Trampled Tranquility

Published 10:47 am Monday, February 8, 2016

WINTON – When Ron Rice and his wife moved to the Big Mill Road area of Hertford County 10 years ago, they enjoyed the peace and tranquility of rural life.

However, that once peaceful environment has now been shattered.

Rice addressed the Hertford County Board of Commissioners at their Feb. 2 regularly scheduled meeting, citing safety concerns and the deterioration of quality of life due to deer hunters allegedly breaking the law.

He made it very clear at the outset of his remarks that he does not oppose the hunting of deer, either by dog or “still hunting” in tree stands. Rather, he said there should be some reasonable compromise that will ensure the safety of his family while the hunters are out in their quest to harvest deer.

“We have a real issue with the hunters; they hunt from the roadway,” Rice said. “One issue is way they park their trucks on the road, that’s a problem everywhere and not just on Big Mill Road. They park partially in the roadway, basically making it just a one-way road.”

He told a story shared by his wife who was traveling on US 13 where a hunter, parked adjacent to the road, reached out to grab hold of one of his dogs and the vehicle in front of her slammed on brakes and turned over in the ditch.

“I know there are laws about parking on the shoulders of roads; those laws need to be enforced,” Rice suggested.

He also addressed hunters shooting across a road’s right-of-way, and those bullets not only pose a threat to the motoring public, but also wind up entering private property.

“My wife was in our garden one morning, luckily on her hands and knees, when some buckshot fired from the road went tearing through the pine trees next to our garden,” Rice stated. “By the time she crawled to the house on her hands and knees to tell me what happened, by the time I got to the road (to find out who fired the shot) all I saw was a cloud of dust as they quickly left the area.”

Rice said the issue of public safety has led him to make a tough decision regarding members of his immediate family.

“We will not allow our grandchildren to come here and visit during the fall,” he stressed. “We have a beautiful creek there and lots of woods for them to play, but it’s too dangerous because of the hunters.”

He claimed that the hunters along Big Mill Road have “tunnel vision.”

“All they see is that big buck, or any buck for that matter,” he said. “Their first shot might be legal as it occurs before the buck crosses the road. But the second is down the (road’s) right-of-way and if they miss then the third shot is straight across the road. Bill Mill is a winding, curvy road. What if someone pops around a curve and gets a windshield full of buckshot.”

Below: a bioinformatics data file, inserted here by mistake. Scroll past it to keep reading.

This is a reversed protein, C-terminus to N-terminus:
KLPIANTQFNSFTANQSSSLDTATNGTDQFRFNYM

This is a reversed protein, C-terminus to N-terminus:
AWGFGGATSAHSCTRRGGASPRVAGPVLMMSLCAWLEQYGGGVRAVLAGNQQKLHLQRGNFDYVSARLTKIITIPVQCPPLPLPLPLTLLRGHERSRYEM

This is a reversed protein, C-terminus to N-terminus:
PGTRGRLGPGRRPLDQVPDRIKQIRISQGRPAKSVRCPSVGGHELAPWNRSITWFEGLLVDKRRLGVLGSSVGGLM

Rice added that private landowners have no recourse to keep hunting dogs from crossing their property.

“I see that every Saturday,” he said.

Rice offered possible solutions for the commissioners to study more in depth.

“The way the current laws are written, road right-of-ways are 30 feet or less; so if the game warden sees someone hunting along a right-of-way, if that hunters steps across the ditch (away from the road) then they (wardens) let it go,” Rice noted. “I would like to see hunters moved further away from the road, at least 100 feet. That will give law enforcement a standardized distance to enforce on all roads.”

He also suggested that hunters need to have written permission to be on private property.

“Fines for breaking these laws should be significantly increased….that’s one way to get their attention,” Rice said.

Rice added that he felt the issues with hunters breaking the law or ignoring common sense hunting are preventing others from moving to Hertford County and investing property on which to build a home.

“I was a little naïve at first, but we’ve lived here now for 10 years so I now have a handle on the issues here with hunters and their dogs,” Rice admitted. “Hunters are going to hunt, and they add tax revenue to the county because they have to buy things to hunt with. All I’m asking is they abide by the law and show some courtesy to private landowners.”

Ronald Gatling, chairman of the county commissioners, thanked Rice for sharing his concerns, but more importantly bringing reasonable solutions to the table.

“We will take up your concerns and possible solutions to our county attorney and to (North Carolina) Wildlife (Commission) to see if we can develop some ideas about protecting public safety,” Gatling said.

About Cal Bryant

Cal Bryant, a 40-year veteran of the newspaper industry, serves as the Editor at Roanoke-Chowan Publications, publishers of the Roanoke-Chowan News-Herald, Gates County Index, and Front Porch Living magazine.

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